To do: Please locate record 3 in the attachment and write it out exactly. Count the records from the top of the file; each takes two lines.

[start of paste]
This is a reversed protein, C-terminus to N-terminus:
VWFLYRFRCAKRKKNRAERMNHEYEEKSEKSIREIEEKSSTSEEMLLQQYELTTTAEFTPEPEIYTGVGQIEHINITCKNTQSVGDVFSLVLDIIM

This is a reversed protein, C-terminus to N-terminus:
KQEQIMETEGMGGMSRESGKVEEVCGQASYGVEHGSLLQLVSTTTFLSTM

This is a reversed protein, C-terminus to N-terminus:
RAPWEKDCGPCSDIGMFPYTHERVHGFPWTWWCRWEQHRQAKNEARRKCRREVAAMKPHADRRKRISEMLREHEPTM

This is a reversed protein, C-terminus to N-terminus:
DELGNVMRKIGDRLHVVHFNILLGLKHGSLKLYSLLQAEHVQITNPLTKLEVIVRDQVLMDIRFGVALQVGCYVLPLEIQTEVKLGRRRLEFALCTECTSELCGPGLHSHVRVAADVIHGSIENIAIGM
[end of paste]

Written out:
This is a reversed protein, C-terminus to N-terminus:
RAPWEKDCGPCSDIGMFPYTHERVHGFPWTWWCRWEQHRQAKNEARRKCRREVAAMKPHADRRKRISEMLREHEPTM